Health Issues Common to Pharaoh Hounds

The Pharaoh Hound is an extremely healthy breed overall. In the hope of controlling the genetic diseases that already affect the breed and prevent any new ones from emerging, the Pharaoh Hound Club of America participates in a program operated by the Canine Health Information Center (CHIC). It requires that breeders test all their breeding dogs for kidney, heart and hip diseases that occur in the breed.

Your puppy's breeder should have written documentation from the Orthopedic Foundation for Animals (OFA) or the University of Pennsylvania (PennHip) that your puppy's parents' hips are free of dysplasia, a genetic hip deformity that requires costly surgery to repair and can lead to arthritis later in life. OFA certification that the parents are free of knee and thyroid disease is also required, as is Canine Eye Registration Foundation (CERF) documentation that their eyes and vision are normal.

The general good health of the Pharaoh Hound is a very strong motivation for good breeders to continue to do health clearances on their breeding stock, not an excuse to avoid genetic tests. Puppy buyers can do their part by supporting those breeders in their efforts by seeking out their dogs.

A good breeder will be able to discuss how prevalent all health problems, those with and those without genetic screening tests, are in her dogs' lines, and help puppy buyers make an informed decision about health risks to their dog.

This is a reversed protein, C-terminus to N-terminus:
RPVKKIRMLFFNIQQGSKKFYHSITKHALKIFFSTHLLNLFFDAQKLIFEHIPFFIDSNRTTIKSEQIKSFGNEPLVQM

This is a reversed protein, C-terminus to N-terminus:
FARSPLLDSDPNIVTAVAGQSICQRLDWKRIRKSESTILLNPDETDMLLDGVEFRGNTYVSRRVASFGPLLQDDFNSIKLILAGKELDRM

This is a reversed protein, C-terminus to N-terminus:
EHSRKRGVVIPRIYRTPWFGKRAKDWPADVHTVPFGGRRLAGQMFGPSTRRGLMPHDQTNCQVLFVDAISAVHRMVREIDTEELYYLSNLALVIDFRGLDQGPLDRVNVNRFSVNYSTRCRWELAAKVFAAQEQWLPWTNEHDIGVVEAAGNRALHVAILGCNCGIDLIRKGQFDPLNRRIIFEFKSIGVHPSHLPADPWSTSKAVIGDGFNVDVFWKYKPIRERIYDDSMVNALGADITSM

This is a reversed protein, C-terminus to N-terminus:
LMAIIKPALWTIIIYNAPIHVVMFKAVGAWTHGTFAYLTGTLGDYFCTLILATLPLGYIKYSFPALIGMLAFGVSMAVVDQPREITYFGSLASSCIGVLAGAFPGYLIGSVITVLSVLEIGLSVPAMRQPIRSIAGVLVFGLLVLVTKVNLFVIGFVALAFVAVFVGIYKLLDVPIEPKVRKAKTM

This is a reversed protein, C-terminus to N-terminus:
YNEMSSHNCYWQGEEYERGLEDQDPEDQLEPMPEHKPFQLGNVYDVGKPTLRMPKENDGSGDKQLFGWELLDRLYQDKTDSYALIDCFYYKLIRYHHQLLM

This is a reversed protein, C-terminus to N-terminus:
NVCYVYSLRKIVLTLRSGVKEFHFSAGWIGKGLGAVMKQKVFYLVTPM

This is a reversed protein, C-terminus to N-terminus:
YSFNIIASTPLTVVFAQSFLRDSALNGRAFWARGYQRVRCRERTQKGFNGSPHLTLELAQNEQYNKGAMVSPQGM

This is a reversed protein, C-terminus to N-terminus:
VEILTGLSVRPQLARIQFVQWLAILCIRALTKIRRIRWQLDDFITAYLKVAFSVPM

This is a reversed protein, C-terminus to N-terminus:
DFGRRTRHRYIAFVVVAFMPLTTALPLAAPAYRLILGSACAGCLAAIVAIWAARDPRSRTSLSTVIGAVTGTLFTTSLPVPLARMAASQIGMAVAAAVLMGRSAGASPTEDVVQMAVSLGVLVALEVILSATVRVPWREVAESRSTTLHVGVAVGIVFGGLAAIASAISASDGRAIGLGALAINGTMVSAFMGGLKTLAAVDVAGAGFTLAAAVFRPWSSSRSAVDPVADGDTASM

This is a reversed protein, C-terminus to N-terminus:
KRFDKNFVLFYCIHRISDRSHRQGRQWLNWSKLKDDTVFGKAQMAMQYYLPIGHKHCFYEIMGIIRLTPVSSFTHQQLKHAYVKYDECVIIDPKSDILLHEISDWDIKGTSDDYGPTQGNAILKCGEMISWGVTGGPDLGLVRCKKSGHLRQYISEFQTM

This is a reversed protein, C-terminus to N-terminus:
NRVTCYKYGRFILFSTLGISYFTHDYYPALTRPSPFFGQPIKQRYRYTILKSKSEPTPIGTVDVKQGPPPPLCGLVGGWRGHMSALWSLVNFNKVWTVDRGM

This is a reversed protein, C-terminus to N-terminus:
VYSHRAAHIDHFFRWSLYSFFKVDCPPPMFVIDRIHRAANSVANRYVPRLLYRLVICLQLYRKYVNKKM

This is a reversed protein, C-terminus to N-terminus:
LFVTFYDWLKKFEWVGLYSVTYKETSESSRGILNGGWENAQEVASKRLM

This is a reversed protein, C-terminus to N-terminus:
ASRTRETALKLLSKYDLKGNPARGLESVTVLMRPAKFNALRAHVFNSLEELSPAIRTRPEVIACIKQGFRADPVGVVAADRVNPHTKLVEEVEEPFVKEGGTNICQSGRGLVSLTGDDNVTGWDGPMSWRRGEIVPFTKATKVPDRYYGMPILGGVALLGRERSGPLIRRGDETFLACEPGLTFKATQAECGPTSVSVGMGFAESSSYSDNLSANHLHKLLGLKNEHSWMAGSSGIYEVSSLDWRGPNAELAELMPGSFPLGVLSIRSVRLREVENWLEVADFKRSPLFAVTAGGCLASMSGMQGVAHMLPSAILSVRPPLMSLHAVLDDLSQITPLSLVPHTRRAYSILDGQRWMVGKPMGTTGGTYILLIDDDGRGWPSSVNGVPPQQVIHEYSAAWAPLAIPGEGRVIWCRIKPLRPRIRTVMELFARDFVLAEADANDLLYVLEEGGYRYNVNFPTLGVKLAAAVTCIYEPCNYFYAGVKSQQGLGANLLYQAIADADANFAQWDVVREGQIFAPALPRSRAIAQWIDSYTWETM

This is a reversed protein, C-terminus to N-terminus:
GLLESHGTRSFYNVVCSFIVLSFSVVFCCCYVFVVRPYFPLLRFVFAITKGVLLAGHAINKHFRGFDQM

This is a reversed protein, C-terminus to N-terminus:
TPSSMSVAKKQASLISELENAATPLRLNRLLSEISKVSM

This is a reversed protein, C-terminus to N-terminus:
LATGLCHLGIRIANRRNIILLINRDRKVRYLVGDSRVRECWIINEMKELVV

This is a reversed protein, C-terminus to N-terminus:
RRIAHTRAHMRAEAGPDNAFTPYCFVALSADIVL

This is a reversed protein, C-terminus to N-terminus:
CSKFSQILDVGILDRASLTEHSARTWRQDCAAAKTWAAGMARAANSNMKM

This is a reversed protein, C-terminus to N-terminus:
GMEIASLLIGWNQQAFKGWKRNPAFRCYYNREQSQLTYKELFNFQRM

Condition Risk Profile Cost to Diagnose and Treat
Hip Dysplasia Low $1,500-$6,000

5 Tips to Bring Home a Healthy Pharaoh Hound Puppy

Don't ever, ever, ever buy a puppy from a pet store. You're more likely to get an unhealthy, unsocialized and difficult to housetrain puppy and will be supporting the cruelty of high-volume puppy mills.

Find a good breeder who will match you with the right puppy, and will without question have done all the health certifications necessary to screen out health problems as much as possible. The best source for a good breeder is the website of the Pharaoh Hound Club of America; choose one who is committed to following the PHCA's Code of Ethics.

Consider an adult dog from a shelter or a rescue group. Many of the health and behavior problems in Pharaoh Hounds aren't apparent in puppyhood, but by adopting an older dog, most of them can be ruled out. In addition, Pharaoh Hounds can live as long as 16 years, so an adult dog will still be a part of your family for a long time to come.

Puppy or adult, take your Pharaoh Hound to your veterinarian soon after adoption. Your veterinarian will be able to spot visible problems, and will work with you to set up a preventive regimen that will help you avoid many health issues.

Make sure you have a good contract with the seller, shelter or rescue group that spells out responsibilities on both sides. In states with "puppy lemon laws," be sure you and the person you get the dog from both understand your rights and recourses.

Pet Insurance for Pharaoh Hounds

Pet insurance for Pharaoh Hounds costs more than for mixed breed dogs. This is because Pharaoh Hounds are more likely than mixed breed dogs to make claims for hereditary conditions that are expensive to treat.

Embrace dog insurance plans offer full coverage for all breed-specific conditions (excluding those that are pre-existing) to which Pharaoh Hounds are susceptible. The best time to get pet insurance for your Pharaoh Hound is when he's a healthy puppy. You can't predict what will happen in the future, and pet insurance is the one thing you can't get when you need it the most.